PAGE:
A plot bunny is a story idea that refuses to go away until it is written. The term's origin is unknown but is known to predate NaNoWriMo. Because plot bunnies tend to multiply quickly, the term is thought to be related to the oft-quoted John Steinbeck quote about ideas and rabbits.
The NaNoWriMo forums offer several resources for the care and handling of plot bunnies. Unwanted bunnies can be put up for adoption in theAdoption Society forum--prior to this forum's creation in 2010, they were offered in the Plot Doctoring forum. Plot bunnies that the writer wants to write later can be left in the Plot Bunny Day Care Center in the NaNoWriMo Ate My Soul forum, where they can breed with the plot bunnies of other Wrimos and be cared for in the finest fashion.
I would estimate my story to be two months out from completion (first draft) and I know there are vaque and confusing areas that will need to be disciplined.  Otherwise, the plot will be similar to that of the Malediction Prophecy (search LiarTown for part one, the link is for part 11 and part 111 is below).

Some serious trimming needed.
Not really related: I live in South Korea and try to give blood.  I've succeeded a few times but the staff are not thrilled by my presence.  Also in South Korea (and possibly Japan), bloodtypes are claimed to explain various personality quirks -there is a movie called Blood Type B Boyfriend about a woman and her loving but irresponsible boyfriend.  LiarTown looks at (fictional) the prejudice against blood type AB+.  And again.  And more if you want to search the site.

Sunday, March 13, 2016

TWIC: Chrome Music Lab, conferences, better living, Sanderson's lectures, legal issues for copying and much more

Music lab: Play with music and set up a simple drum kit and play some more.

creativity in language learning conference.  Aside from the date and location, I have few details:
Friday 23 September 2016
The Open University, Milton Keynes, United Kingdom
Ah. More here.
The aim of this one-day conference is to explore the nature and role of creativity in research in the field of language learning and teaching and to share ideas about approaches that go beyond those more commonly used. Through a series of plenary talks, presentations and workshops, the conference will examine the following in relation to language learning and teaching research:
  • definitions of creativity
  • the facilitation of collaboration and interdisciplinarity with a particular focus on bringing together researchers and practitioners in the field
  • creativity in the development of research design including creative methods and methodologies
  • creative ways of disseminating research findings
  • creativity in researchers' training, their practices and positioning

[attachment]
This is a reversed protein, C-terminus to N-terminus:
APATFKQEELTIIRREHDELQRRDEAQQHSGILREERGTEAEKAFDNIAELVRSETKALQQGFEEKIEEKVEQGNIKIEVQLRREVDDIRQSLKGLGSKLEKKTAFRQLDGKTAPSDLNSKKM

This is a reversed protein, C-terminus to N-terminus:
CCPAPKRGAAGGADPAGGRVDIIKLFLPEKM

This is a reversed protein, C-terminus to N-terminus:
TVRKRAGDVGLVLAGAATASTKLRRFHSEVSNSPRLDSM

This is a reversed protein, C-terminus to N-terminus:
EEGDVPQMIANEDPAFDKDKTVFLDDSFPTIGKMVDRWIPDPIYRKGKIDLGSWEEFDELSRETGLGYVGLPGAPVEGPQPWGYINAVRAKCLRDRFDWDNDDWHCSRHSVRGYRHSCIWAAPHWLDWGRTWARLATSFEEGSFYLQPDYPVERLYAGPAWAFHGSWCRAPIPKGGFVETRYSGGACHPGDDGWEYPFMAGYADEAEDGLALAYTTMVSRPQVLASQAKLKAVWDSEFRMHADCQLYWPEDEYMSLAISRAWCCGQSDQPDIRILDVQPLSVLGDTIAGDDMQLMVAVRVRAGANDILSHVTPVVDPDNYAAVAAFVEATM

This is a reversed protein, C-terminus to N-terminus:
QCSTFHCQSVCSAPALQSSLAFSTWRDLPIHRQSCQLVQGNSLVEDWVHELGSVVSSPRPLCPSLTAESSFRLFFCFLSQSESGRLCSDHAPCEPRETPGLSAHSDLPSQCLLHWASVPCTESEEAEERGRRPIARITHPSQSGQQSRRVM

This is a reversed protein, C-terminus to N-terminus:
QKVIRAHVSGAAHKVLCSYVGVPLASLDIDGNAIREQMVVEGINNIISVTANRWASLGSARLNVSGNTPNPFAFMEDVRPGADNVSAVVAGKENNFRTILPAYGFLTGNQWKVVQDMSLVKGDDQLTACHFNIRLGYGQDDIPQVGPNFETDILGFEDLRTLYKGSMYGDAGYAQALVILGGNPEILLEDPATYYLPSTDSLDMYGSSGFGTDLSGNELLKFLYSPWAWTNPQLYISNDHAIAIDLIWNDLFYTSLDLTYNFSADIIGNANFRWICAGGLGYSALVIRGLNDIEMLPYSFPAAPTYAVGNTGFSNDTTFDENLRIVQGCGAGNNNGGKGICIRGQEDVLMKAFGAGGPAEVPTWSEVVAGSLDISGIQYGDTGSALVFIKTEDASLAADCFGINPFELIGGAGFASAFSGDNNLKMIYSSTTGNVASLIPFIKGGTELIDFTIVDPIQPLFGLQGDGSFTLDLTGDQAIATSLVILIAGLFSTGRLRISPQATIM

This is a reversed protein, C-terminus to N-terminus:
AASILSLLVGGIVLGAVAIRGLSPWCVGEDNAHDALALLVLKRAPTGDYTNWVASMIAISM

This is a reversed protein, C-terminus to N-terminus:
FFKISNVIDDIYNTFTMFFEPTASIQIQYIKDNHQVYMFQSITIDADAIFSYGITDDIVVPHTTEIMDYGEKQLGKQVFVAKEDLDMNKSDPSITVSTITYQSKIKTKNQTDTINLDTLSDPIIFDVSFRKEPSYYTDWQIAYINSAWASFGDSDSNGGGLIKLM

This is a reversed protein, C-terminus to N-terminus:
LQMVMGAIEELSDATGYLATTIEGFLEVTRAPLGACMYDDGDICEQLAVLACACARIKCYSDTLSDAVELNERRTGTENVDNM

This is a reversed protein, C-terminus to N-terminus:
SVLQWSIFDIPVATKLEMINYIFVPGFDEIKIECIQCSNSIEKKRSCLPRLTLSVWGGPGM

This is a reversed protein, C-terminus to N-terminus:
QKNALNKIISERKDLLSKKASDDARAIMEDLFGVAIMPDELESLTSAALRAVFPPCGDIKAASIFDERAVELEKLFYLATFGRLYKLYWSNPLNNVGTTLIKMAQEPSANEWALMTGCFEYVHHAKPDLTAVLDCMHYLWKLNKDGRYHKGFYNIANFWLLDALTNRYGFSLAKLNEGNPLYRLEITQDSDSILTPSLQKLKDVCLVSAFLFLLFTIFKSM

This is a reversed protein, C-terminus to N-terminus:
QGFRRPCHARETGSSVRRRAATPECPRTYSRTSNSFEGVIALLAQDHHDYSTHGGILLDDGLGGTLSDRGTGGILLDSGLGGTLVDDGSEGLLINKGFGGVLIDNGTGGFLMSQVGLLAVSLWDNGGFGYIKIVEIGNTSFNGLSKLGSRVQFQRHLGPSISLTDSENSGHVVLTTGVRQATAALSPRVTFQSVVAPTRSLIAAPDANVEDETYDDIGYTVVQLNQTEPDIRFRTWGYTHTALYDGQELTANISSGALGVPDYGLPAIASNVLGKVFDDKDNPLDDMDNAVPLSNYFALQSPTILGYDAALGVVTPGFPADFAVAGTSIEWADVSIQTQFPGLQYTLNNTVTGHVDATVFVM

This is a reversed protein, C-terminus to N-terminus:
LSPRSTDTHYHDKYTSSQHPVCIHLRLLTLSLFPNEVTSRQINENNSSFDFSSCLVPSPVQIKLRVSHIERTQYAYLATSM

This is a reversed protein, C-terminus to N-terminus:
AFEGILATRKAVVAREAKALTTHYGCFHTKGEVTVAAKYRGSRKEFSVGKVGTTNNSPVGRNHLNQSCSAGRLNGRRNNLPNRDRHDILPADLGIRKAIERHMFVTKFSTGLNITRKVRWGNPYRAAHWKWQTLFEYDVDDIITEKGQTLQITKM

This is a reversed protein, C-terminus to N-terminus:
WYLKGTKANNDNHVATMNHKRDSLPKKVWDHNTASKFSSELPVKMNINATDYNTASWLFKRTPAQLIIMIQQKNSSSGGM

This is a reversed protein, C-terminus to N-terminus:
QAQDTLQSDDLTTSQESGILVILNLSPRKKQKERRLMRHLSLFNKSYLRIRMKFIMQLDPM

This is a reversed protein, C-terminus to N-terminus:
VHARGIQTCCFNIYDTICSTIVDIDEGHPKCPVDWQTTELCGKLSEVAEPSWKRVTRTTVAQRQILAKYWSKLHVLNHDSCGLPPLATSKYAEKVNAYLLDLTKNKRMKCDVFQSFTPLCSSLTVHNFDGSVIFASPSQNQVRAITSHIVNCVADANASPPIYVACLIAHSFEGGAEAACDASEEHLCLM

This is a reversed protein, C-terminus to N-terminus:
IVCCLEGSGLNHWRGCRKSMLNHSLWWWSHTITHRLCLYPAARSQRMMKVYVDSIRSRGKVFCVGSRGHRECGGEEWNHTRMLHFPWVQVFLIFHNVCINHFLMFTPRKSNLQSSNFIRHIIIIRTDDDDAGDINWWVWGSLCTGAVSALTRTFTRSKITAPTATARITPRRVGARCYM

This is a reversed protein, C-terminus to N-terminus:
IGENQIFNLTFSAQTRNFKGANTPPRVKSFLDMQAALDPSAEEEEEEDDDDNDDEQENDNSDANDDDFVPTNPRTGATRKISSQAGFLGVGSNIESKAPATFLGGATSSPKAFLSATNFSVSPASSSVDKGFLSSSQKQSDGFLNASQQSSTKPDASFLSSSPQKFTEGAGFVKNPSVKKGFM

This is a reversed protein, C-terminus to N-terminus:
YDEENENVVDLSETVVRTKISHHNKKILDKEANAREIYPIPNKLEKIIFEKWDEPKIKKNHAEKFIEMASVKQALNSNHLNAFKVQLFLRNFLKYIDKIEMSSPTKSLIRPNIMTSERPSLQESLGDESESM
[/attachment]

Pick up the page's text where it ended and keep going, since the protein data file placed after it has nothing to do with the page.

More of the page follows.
• creative ways of using language in all aspects of the research process.
In going to such a conference, you might want to know the reasons Thompson's presentations are better than others. Having heard the man speak many times, i gotta say he knows how to present very well indeed.
Creativity can make us better at life.

From the list at the link, creativity teaches us the importance of persistence and sacrifice and patience and the value of delayed gratification
Brandon Sanderson's creative writing lectures online.
He taught several years at BYU and recorded his 2012, 2013, and 2014 course lectures from there. What this ends up being, when watched as a whole, is basically a FREE UNIVERSITY COURSE IN CREATIVE WRITING. That's exciting, so I put it in caps. If you're looking for creative writing tips, or creative writing lectures, and you want them for free...this a great place to start.
These bug suitcases are not illegally similar.
Copying and copyright are similar, so here is information on a class on fair use for kids.
There isn't much money in writing.
According to a survey of almost 2,500 working writers – the first comprehensive study of author earnings in the UK since 2005 – the median income of the professional author in 2013 was just £11,000, a drop of 29% since 2005 when the figure was £12,330 (£15,450 if adjusted for inflation), and well below the £16,850 figure the Joseph Rowntree Foundation says is needed to achieve a minimum standard of living.
Note really suitable for this blog, but still an interest of mine: cycling and triggering sensor-controlled traffic lights.  I guess the list of ways to try to trigger a green light is creative; it runs from physically pushing the 'walk' button for pedestrians to installing an electromagnet to the base of your bike.
Mr Shrockpocket and Henry Walton
In my recent review of The Journals of Thaddeaus Shockpocket – Victoria, I noted the family members are unique role models who refuse to be defined by anyone else’s rules. Shortly after publishing the review, Shockpocket author, Henry Walton, contacted me to say that he was thrilled that I had picked up on the personal idiosyncrasies of the Shockpockets and wondered if other readers understood the back stories and messages in the journals. We agreed to do an interview so that Henry could expand on the story behind the story.
Proselint, a style checker for cliches.

Saturday, March 12, 2016

Paul Klee's notebooks archived online

Paul Klee's notebooks available online. 3900 pages can be seen. This image from here.